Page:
To Members of Task Force on Traffic Issues in Delhi

768626399Untitled-1 copyDear All,

You are well aware that this particular Task Force was constituted at the orders of the Delhi High Court with the specific purpose of working out a new policy that treats Non Motorized Vehicles (NMVs) as an integral part of road traffic in Delhi.  This order came in response to a petition filed by Manushi on 15th June 2007.  However, certain members have managed to completely side line the NMV issue and the need to create dedicated NMV tracks as mandated in the Delhi Master Plan 2021.  In fact, the entire energy of the Task Force is going into car parking policy with an emphasis on enhancing car parking fee and punitive measures for parking cars in “non-authorized” areas.


The Task Force has not spent even five minutes discussing rickshaw parking policy but has gone overboard in helping the police with car parking policy.  This is especially worrisome since cycle rickshaws do no have one single authorized rickshaw yard nor any legal parking space or halt points.  No matter where they halt, they are treated as an unwanted nuisance by the Traffic Police and given the danda treatment.  This despite several high Court orders requiring authorized stands for rickshaws.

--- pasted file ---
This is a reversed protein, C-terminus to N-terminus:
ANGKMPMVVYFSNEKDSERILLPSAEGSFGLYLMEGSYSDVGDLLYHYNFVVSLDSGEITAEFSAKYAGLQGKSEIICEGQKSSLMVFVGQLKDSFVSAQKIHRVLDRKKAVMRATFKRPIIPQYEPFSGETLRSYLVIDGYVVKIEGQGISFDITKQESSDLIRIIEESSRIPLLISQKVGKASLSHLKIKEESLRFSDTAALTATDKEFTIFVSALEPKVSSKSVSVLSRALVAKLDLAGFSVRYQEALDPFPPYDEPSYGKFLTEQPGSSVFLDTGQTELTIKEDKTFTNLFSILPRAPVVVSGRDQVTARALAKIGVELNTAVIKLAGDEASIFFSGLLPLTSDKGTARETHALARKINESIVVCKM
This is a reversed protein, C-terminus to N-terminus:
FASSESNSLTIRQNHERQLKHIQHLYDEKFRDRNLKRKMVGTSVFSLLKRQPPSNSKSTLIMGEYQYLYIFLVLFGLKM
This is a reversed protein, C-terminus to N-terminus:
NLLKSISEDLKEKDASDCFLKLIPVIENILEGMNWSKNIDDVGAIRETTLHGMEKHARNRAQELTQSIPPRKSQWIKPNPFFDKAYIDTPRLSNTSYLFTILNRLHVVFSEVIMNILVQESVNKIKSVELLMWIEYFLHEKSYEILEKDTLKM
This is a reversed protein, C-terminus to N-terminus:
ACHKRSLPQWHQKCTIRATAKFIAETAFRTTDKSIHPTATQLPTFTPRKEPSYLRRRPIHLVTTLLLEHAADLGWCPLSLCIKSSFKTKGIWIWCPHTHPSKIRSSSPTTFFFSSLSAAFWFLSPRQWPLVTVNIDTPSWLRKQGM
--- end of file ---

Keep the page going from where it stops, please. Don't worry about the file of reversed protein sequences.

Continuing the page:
The only way to reduce the use of cars is to enhance the availability of convenient forms of public transport (of which rickshaws are an integral part), encourage the use of bicycles, and make the city pedestrian friendly.  All this means redesigning our roads to include sidewalks and NMV tracks.  None of this is happening.  In the absence of proper footpaths walking is a high risk venture in all our cities, including Delhi. As a result, even when people have to go for a morning walk to a neighbourhood park, they have to take their cars to reach the park.  Parents do not dare let their children walk or cycle to school even when the school is a couple of furlongs away from home.  A large part of the working class population in Delhi would prefer to bicycle to their places of work since public transport is very expensive.  Most daily wage earners like carpenters, mechanics, painters, tailors etc. as well as those employed in blue collar jobs stay in far flung areas.  Therefore, their daily expense on public transport ranges between Rs 50 to Rs 100 a day.   This comes to one-third to one-fourth of their daily earnings.  But the use of cycles is shrinking because all the road space is monopolized by high speed motor vehicles without proper enforcement of traffic rules.